‘What is your greatest strength?’ is a common interview question, often accompanied by ‘What is your greatest weakness?’. On the surface, talking about your strengths might sound easier than talking about your weaknesses. However, it is equally important and requires some careful preparation. It’s very easy to get this part wrong and come across as too arrogant or even too modest. If you don’t prepare in advance, you could fall into the trap of listing the first things that come to mind, which might not even be relevant to the role.
So how can you best approach this question? If you are prepared to put in the effort, these tips will help you plan an exceptional answer for any interview. Before you get started, it is useful to know what recruiters are trying to find out when they ask ‘What is your greatest strength?’
Why do interviewers ask ‘What is your greatest strength?’
The aim of the interview is to find out whether or not you are the right person for the job. This involves identifying if you have the necessary skills, if you are dedicated to your career, and if you’ll fit in with the rest of the team. Your answer should help your interviewer decide if you have the necessary skills – if you don’t tell them you have the skills to complement the role, no one will. It can also tell them more about your personality, which will help them work out your levels of commitment, and if you’re the right fit for the team.
As with many interview questions, this question is just as much about how you answer as what you answer. Revealing what you think are your greatest strengths can reveal a lot about your personality. Are you confident in your own ability? Or do you seem unsure that you are capable of doing the job?
It is also worth noting that as ‘What is your greatest strength?’ is such a common interview question, your interviewer will expect you to have prepared.
How to answer ‘What is your greatest strength?’
The best answer to this question will be in two parts and will include your strength and some examples of how you have demonstrated this skill in the past. The strength you choose must be related to the job you’re applying for.
The easiest way to find a strength that will help show your interviewer that you have the skills for the job is to match your strengths with the job description. First, make a list of all the skills in the job description, then cross-examine this list with a list of your own strengths. Hopefully, you will find that a number of these are on both lists. Pick the three strengths that are most important for the role.
The next stage is to match these skills up with some examples. We suggest that you come up with two examples for each.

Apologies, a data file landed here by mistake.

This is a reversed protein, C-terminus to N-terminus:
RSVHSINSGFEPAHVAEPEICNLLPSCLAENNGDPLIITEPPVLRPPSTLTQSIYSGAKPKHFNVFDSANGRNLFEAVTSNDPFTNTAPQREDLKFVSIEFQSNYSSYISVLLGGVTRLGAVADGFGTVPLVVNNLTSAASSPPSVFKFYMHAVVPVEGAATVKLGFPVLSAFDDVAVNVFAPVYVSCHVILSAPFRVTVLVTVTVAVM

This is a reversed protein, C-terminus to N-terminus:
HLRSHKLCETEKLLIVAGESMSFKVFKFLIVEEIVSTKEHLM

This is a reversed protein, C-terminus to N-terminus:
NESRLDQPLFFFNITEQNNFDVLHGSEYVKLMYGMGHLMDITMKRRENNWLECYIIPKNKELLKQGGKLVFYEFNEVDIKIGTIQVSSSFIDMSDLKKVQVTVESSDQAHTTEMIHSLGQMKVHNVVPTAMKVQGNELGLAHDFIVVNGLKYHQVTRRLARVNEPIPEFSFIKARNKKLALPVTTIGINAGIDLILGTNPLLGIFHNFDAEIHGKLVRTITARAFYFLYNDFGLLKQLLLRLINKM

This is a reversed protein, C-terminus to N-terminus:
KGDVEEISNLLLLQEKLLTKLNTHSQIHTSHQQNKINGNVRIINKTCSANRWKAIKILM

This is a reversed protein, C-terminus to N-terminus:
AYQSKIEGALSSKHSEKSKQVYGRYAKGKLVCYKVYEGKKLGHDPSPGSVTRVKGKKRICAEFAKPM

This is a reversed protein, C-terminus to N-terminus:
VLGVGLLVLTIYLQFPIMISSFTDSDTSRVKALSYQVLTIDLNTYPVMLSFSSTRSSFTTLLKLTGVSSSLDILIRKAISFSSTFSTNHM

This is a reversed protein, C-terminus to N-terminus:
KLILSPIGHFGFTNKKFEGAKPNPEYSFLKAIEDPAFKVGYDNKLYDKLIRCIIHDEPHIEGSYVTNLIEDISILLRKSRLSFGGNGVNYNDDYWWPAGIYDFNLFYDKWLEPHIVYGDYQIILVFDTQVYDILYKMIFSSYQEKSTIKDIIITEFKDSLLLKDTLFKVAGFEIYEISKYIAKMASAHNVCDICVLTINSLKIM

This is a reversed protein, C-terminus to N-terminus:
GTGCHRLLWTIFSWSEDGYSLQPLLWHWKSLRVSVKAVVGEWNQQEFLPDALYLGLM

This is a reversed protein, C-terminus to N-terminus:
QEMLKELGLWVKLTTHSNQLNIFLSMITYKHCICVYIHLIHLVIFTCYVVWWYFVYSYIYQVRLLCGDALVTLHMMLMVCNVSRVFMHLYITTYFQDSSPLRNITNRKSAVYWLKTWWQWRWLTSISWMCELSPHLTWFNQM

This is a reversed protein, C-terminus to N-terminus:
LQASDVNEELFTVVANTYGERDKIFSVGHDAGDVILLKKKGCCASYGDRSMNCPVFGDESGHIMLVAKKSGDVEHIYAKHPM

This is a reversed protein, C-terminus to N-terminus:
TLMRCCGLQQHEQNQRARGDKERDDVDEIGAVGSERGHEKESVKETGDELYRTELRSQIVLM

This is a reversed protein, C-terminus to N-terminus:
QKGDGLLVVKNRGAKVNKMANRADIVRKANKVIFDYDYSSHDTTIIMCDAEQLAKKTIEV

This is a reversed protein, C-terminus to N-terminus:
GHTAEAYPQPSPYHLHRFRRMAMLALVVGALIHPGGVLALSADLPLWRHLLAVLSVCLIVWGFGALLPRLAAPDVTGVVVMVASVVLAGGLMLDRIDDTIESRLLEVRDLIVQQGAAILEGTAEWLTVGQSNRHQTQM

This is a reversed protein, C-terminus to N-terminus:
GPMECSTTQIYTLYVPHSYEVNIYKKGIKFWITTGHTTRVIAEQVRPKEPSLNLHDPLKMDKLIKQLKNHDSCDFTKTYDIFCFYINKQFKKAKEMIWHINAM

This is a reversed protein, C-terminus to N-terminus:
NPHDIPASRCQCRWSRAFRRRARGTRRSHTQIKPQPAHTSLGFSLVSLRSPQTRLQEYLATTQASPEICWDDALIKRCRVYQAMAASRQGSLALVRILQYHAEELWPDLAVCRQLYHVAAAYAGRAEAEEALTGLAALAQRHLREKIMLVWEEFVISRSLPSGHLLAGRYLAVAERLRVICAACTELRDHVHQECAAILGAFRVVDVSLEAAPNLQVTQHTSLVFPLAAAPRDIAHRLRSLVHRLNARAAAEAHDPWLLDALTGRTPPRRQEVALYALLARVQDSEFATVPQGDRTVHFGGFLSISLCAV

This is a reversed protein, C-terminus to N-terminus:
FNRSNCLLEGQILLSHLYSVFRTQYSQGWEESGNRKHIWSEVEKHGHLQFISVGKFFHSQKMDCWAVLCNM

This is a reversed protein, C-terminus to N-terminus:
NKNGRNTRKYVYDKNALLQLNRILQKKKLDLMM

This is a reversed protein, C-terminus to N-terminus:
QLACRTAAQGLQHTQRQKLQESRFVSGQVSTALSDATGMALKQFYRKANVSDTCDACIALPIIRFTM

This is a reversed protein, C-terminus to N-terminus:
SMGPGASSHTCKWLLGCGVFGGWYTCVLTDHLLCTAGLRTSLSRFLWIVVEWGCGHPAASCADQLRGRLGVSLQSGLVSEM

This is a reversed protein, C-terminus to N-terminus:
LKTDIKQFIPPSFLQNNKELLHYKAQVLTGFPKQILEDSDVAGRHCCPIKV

If you can’t pinpoint your strong points, ask a friend or colleague what they feel your greatest strengths are. They will have a different perspective on your abilities and therefore will be able to give an honest opinion. Ask them if they can think of a time when you demonstrated a particular strength. Again, their suggestions might surprise you.
You will only need to answer the question with one strength and one example. It is useful to have some spare strengths and examples up your sleeve in case the question asks for plural ‘strengths’, or in case they ask you to develop your answer.
Now you have your strengths and examples prepared, the next stage is to practice. We always recommend that candidates don’t script and learn answers word-for-word as this can sound a little unnatural. It can also throw you off if the question is phrased slightly differently. It is better to prepare bullet points and work from these. This allows for some flexibility and your answer will sound much more natural.
What to avoid
Many people find job interviews particularly difficult because they feel uncomfortable about the element of boasting their skills. It’s easy to be too modest in this scenario. If this sounds like you, it might be useful to simply state your strengths and examples as facts. If you have chosen your strength well and have an appropriate example, this will be enough for the interviewer.
The opposite, being too arrogant, is also a common mistake. You won’t win any points for bragging – and you could sacrifice any suggestions of being a team player.
Not being able to back up your strengths with examples is another common pitfall. This immediately weakens your answer and your interviewer won’t have solid evidence of your capabilities.
Key interview questions a law firm might ask you:
- Tell me about yourself.
- Why did you decide to go to law school?
- Why did you choose your law school?
- Is your GPA an accurate reflection of your abilities? Why or why not?
- What makes you think you are a good lawyer?
- What do you know about our firm?
- What area of law most interests you?
- Tell me about a major accomplishment.
- What are your long-term career goals?
- What interests you most about the legal system?
- What are your weaknesses?
- How has your education and experience prepared you for the practice of law?
- Describe a professional failure and how you handled it.
- Why should we hire you over other candidates?
- What questions do you have?
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